Hangzhou Grand Canal Waterfront and Public Realm Plan | Tongji Architectural Design Co., Ltd and SWA Group

As the world’s longest man-made waterway, the Beijing-Hangzhou Grand Canal served as China’s lifeline of commerce and cultural exchange for centuries. While some parts of this UNESCO World Heritage site still reflect its ancient past, sections along urbanized areas were claimed by factories, refineries, and power plants during the nation’s industrial era, and the canal eventually fell victim to pollution, inaccessibility, and decay.

The Hangzhou Grand Canal Waterfront and Public Realm Plan seeks to reclaim a contaminated 14-mile, 400-acre segment of this historic transport corridor, transforming a blighted industrial area into a new arts and culture district. The plan, among the most recent examples of a nationwide initiative to address air and water quality and encourage healthy living, will strengthen connections between the city and canal; combine fragmented land into a contiguous, legible public realm; attract local, national, and international visitors; further China’s commitment to environmental resilience and public health; and express a rich cultural heritage through a contemporary lens.

The fringes of the proposed new district abound with historic wharfs, factory artifacts, and agricultural plots that will be repurposed as local landmarks and combined with forests, ponds, and wetlands to introduce the Grand Canal’s next chapter.  Rather than demolishing cooling towers and similar industrial structures, the plan embraces and reimagines them as urban landmarks that provide identity and wayfinding for an active, engaged lifestyle. By humanizing and reinterpreting the past, the water’s edge will reclaim its place as a lively civic gathering place within these industrial “monuments.”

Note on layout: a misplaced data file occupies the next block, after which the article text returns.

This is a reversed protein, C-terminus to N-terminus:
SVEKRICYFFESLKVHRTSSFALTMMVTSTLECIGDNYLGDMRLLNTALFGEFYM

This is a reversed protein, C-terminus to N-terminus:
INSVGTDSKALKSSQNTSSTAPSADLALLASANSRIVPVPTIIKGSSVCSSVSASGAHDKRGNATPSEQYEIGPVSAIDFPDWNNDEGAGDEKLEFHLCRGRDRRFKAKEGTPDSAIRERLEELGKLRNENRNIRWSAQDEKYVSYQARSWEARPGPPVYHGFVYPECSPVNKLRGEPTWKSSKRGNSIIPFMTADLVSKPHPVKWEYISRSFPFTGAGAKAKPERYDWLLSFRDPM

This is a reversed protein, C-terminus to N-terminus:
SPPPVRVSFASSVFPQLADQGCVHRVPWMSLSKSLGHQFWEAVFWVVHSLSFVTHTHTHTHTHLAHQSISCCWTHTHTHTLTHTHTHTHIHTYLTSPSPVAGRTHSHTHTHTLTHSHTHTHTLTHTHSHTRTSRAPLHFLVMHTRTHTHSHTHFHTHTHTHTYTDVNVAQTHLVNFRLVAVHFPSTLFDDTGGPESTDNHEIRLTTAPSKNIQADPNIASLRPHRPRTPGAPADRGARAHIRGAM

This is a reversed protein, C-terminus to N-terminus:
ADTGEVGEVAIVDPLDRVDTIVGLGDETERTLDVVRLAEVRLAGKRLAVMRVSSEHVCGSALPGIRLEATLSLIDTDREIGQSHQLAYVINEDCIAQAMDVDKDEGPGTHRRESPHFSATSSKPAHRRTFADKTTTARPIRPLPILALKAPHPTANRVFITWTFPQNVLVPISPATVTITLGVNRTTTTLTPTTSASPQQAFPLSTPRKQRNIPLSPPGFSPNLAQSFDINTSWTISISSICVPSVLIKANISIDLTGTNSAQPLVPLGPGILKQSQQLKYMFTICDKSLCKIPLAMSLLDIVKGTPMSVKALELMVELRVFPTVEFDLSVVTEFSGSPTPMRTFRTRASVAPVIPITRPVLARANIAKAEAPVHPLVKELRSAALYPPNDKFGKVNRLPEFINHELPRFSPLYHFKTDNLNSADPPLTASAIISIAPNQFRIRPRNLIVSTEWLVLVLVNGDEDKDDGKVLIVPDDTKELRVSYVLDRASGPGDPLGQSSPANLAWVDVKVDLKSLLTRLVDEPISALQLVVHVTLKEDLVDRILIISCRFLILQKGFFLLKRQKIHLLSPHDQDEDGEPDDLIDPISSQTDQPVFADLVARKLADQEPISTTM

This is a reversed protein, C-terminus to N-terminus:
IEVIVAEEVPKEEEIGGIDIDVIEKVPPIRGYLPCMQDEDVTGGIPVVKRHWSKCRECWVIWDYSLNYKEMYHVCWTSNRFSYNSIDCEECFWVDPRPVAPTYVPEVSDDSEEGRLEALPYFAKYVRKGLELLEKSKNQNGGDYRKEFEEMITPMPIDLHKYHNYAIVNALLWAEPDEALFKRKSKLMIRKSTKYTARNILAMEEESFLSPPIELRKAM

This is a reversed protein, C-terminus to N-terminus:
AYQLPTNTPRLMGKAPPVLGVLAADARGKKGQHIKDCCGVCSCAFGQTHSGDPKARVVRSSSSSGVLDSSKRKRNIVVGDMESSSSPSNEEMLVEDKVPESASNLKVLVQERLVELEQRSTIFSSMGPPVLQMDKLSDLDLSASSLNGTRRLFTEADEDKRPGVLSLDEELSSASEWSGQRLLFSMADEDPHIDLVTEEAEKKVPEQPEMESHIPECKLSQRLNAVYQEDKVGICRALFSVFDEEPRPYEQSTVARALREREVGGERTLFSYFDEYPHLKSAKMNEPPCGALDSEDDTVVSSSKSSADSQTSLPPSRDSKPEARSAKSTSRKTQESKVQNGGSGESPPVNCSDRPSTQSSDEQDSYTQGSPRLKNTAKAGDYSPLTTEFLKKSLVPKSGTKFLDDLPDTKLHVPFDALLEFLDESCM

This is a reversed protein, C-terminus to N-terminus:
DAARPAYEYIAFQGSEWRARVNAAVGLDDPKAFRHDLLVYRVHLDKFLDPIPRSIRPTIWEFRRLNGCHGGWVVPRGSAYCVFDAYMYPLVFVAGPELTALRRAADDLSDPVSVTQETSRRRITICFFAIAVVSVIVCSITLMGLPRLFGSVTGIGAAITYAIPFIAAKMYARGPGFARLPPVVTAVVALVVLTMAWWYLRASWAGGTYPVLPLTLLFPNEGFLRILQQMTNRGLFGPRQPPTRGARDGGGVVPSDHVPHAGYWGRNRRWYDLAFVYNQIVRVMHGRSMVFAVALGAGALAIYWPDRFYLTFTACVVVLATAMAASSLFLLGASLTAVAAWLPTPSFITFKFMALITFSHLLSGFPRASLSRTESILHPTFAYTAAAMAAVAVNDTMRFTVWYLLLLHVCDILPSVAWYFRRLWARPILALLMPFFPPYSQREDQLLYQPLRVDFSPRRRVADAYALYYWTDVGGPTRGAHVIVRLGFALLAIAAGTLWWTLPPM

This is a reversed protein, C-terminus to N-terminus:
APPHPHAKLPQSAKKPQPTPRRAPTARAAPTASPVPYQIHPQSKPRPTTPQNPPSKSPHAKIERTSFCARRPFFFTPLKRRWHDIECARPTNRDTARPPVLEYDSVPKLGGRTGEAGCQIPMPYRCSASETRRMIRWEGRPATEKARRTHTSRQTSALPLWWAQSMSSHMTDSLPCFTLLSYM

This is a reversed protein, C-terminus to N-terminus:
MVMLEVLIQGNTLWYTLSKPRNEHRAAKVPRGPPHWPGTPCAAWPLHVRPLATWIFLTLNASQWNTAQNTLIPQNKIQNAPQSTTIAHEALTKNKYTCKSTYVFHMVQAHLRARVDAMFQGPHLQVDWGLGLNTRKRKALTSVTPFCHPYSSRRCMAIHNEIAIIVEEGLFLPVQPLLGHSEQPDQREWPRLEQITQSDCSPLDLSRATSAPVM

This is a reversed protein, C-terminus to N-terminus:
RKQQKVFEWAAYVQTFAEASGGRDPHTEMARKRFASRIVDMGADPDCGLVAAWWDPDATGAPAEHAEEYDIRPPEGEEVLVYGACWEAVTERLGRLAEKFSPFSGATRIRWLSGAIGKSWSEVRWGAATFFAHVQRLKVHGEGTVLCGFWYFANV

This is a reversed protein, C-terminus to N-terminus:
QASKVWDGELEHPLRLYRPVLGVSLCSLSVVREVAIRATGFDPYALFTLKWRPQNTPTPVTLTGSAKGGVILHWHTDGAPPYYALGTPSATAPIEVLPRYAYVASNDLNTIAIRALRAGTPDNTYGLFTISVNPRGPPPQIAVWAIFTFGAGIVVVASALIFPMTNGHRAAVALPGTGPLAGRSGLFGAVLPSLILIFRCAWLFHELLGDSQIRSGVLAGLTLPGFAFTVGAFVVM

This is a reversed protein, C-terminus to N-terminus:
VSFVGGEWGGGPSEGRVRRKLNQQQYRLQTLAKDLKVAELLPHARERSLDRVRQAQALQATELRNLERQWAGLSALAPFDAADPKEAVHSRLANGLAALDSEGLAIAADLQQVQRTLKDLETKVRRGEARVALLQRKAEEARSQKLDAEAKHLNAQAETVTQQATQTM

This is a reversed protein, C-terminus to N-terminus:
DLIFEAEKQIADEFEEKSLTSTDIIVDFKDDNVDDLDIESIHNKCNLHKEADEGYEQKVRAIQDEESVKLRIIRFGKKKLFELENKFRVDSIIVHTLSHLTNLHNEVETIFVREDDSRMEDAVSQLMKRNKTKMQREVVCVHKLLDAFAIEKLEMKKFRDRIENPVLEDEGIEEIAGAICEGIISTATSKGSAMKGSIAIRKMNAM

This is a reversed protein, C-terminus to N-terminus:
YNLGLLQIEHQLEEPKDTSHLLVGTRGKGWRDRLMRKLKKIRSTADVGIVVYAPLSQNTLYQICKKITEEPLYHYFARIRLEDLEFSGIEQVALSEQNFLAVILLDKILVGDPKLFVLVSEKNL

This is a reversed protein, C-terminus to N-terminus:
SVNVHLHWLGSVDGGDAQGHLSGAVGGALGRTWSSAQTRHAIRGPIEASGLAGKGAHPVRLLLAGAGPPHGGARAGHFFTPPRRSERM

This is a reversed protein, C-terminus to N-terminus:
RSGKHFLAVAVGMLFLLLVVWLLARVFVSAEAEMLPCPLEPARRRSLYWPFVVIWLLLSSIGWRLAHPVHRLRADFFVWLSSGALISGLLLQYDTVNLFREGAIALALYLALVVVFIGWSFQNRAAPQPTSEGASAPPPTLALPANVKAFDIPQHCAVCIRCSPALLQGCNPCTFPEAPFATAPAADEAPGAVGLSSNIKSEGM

A people-centered, ecologically focused park system will complement and support the introduction of state-of-the-art residential communities, commercial and medical centers, and cultural and educational facilities. Transport infrastructure – including canals, rail tracks, and roadways – will bring people to the waterfront, building upon two transportation/circulation loops that fall along the site’s north-south and east-west axes. The north-south Grand Canal Culture Loop is anchored by large open space corridors: the Grand Canal itself and the Rail Greenway. These encompass the site’s largest contiguous forests, wetlands, and fields, and the loop is aligned to connect major civic and activity centers within the district while acting as a “gallery” of diverse experiences. The east-west Art Factory Loop, complementarily, traces minor canals and borders the historic central industrial spine, connecting the district’s core with the Grand Canal to the west and to a mountain range to the east. Smaller in scale, the Art Factory Loop is primarily community-based, connecting a series of neighborhood activity centers and providing more functional, human-scaled space.

The team devised five guiding strategies:

Reconnect the community to a currently inaccessible waterfront. Industrial land is reclaimed for the public and connected by bike paths, pedestrian bridges, and underpasses, district-wide. Linkages between the waterfront and adjacent communities will be improved by converting former factory sites for mixed uses, including cultural museums and commercial centers. Current infrastructural barriers will be mitigated to support community access year-round.